• Small, easy to move chairs are welcome. Please set up your chair to one side of the boardwalk to allow visitors to move freely along the boardwalk. It will be dark and we don’t want anyone to trip. Please move your chair for those using or operating a wheelchair, battery-operated chair, or stroller.
  • Please return any materials to Beidler staff or volunteers that is given to you for the program.
  • Red-light flashlights will be provided. You are welcome to bring your own flashlight, but they MUST be red lights. Red cellophane will also be provided, but participants are welcome to bring their own as well. No other color lights will be allowed.

We know 1980's retro has been in swing for a while now, but what about a real throwback, seeing fireflies at night? In the past, if you lived near any wet area in the eastern United States you'd generally see fireflies in the spring or summer. Now, you’re very lucky if you still do. Compared to other insects, very little is known about fireflies. Identifying individual species can be next to impossible without a magnifying glass. Two identical looking fireflies may have entirely different flash patterns or preferred habitat. Mysterious and elusive, fireflies have faded over time in both their populations and in our minds.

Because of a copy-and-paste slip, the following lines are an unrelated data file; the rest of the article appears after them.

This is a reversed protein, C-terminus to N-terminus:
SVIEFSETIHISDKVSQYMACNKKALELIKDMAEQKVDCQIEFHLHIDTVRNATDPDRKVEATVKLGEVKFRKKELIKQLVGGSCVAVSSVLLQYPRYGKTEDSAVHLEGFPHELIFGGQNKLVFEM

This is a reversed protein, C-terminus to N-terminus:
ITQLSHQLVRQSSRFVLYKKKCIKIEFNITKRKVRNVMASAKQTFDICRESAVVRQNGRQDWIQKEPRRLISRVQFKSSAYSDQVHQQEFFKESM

The old-growth forest at Beidler, and the 30,000+ acres around it that are protected, have provided a refuge for this declining group of insects. For years, our staff (and some lucky night exploration participants!) have seen some impressive displays of fireflies from April-June. To date, though, no studies have ever been done at Beidler to survey them. We’re still learning what species call the swamp home and what conditions they most prefer. We’ve witnessed synchronizing fireflies, and others with different flash patterns – and even glowworms – over the years. We’re excited now to begin sharing this experience with you!

Fireflies are extremely sensitive to light. They have great vision and become active when the ambient light reaches a certain low point. However, if there are too many places nearby with lights on, then their instinct to illuminate never triggers, and they won’t signal or find mates. Habitat loss is also a big factor affecting fireflies, as they like moist, undisturbed soils and leaf litter, so monoculture grass lawns having nothing for them. Pesticides, which rarely limit their impact on just the intended target, also has a negative impact, and a study has shown that even bug sprays with DEET interrupts the chemical reactions that a firefly uses to choose when it illuminates itself and not. Temperature and precipitation have also been shown to be a huge deciding factor for firefly activity, with reduced populations during seasons that are drier or wetter than average, so a changing climate will also impact their activity. Basically, kids nowadays aren’t seeing them – not because kids never go outside anymore, but because fireflies are being attacked from all sides.

A flat segmented bug crawls across mud and moss of a log
A "glowworm," a firefly larvae. Their glow is much softer than the adults and they tend to be on the ground. This one was on a log surrounded by water off the boardwalk. It's also possible that this is a larviform female, as some firefly species have wingless females. Photo: Richard Covey